Many times it looks like we live for our worries. They surround us and follow us everywhere we go. There might be a lot to worry about or just many tiny issues that pile up and make us uncomfortable. Worries are always subjective and they also evolve over time. We learn to cope in life and do not stress about the same things over and over again. Our subjects of worrying change, but the basic concept remains intact-we keep constantly stressing about our future and survival.
We build up expectations and then start to stress about possible future outcomes. What-if scenarios with different variations fill our mind and we cannot get past the mind's loops. Some of these worries may turn into obsessions and even disturb our sleep and daily activities.
We worry because we cannot imagine anything else that we are aware of. This means that our limited perception and knowledge does not allow us to solve the puzzles our mind has put in front of us to solve. Often, we are going around with our thoughts that are dependent on factors that are beyond our control. We desperately would like to know what happens before the actual reality materializes. We cannot stand uncertainty. Actually, we are only afraid of the uncertainty. Even knowing what is going to happen, no matter how bad, is more bearable than the great uncertainty.
We can continue worrying about everything in our life non-stop. We can never know the future and, therefore, there are always possibilities to come up with new unknown issues or situations. This is not necessary, however. We do not need to stress about life-it's totally unnecessary. The paradox just is that we have to realize this first and then we are liberated from the catch-22. It is the same with most of the important facts of life-we have to live them true, gain an insight first. We have to see the pattern that our mind repeats every time. It identifies some unknown issues and starts to process them. This way, our mind keeps us busy-after all, our mind exists only when we think.
The process to stop worrying can be started by gradual steps: accomplish the small things first and move to bigger and more significant items later. When we start to realize that things do get sorted out and worrying really is unnecessary, we will finally stop worrying altogether. Worrying has a lot to do with self-confidence and acceptance. We have to know and trust ourselves. When we are confident that we can handle and manage in life no matter what comes our way, this inner confidence will guide us and provide us with inner peace. We stop worrying about other people and their responses and thoughts about us. Our greatest concern will then be to act according to our own intuitions and feeling about what are the right choices and actions in the situations at hand. As well, we realize that things that are beyond our control should not be worried about at all-we simply have to accept them, as they are and without any denial or resistance. Facing the facts is often the most difficult part. We do not want to admit the reality, even though we might somehow realize it. It is just something too painful to accept.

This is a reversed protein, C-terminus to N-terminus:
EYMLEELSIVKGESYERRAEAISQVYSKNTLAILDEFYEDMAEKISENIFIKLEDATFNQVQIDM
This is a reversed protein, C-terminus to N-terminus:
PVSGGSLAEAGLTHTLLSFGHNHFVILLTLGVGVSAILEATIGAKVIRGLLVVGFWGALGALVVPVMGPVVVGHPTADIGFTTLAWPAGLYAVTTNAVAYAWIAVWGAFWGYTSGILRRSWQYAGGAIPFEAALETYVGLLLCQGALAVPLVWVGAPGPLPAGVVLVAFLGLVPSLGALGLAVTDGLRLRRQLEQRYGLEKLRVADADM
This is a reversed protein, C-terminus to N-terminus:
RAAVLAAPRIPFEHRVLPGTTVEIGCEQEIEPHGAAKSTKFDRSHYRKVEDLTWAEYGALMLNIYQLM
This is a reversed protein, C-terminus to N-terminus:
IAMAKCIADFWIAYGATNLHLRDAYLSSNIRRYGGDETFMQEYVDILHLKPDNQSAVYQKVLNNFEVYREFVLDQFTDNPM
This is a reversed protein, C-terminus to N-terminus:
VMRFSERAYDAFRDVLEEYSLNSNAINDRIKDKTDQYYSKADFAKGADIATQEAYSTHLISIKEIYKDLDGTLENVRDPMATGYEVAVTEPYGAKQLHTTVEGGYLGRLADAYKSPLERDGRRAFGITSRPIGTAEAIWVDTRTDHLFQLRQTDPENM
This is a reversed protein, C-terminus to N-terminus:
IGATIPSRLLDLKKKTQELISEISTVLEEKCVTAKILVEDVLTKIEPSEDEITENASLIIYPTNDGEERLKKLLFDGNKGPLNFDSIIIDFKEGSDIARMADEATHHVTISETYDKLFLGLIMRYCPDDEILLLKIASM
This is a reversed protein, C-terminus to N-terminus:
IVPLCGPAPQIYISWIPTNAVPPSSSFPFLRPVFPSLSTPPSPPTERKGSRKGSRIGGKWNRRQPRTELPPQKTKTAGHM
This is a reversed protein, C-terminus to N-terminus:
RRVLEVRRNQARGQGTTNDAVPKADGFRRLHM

By worrying we lose a lot of energy. Our mind keeps us occupied and in the negative thoughts that tie us in a destructive loop. Instead of finding solutions or positive outcomes, we are trapped in a loop of thoughts that lead nowhere. The time we use wondering about our possible future we cannot then use to find and identify new opportunities that may bypass us in the meanwhile. Often, the very answers we look for are offered to us but we simply cannot see them-we are fixed in our thinking patterns and projected outcomes. In other words, we are too busy worrying and life, and many good moments and opportunities as well, passes us by.
Those people with great wisdom have always said that we should stop worrying. Still, we do not believe them. Our life has taught us that it will give us unpleasant surprises and living hurts. We are afraid of the outcomes. Therefore, we constantly try to avoid any imaginable disturbance or negative incident. Still, these incidents come when we least expect them-we cannot avoid them. We even die one day-no matter how much we worry or think about it. Worrying does not help us to live. Actually, it does not allow us to experience and enjoy life as it comes, and it keeps us obsessed about some future incident that potentially can happen or may not happen at all. The only one who loses in this game is us. Worrying is time wasted without any positive outcomes expected-one of the great lessons to learn in life.
The article is an excerpt from Peter Cajander's recently published book: Fragments of Reality (http://www.fragmentsofreality.com/).
Cajander has an extensive international experience of living and working in multicultural environments and countries around the world. He lives a fast-paced Western-style life, with interests ranging from quantum physics to business strategy, jazz, and modern art.
Copyright 2006 Peter Cajander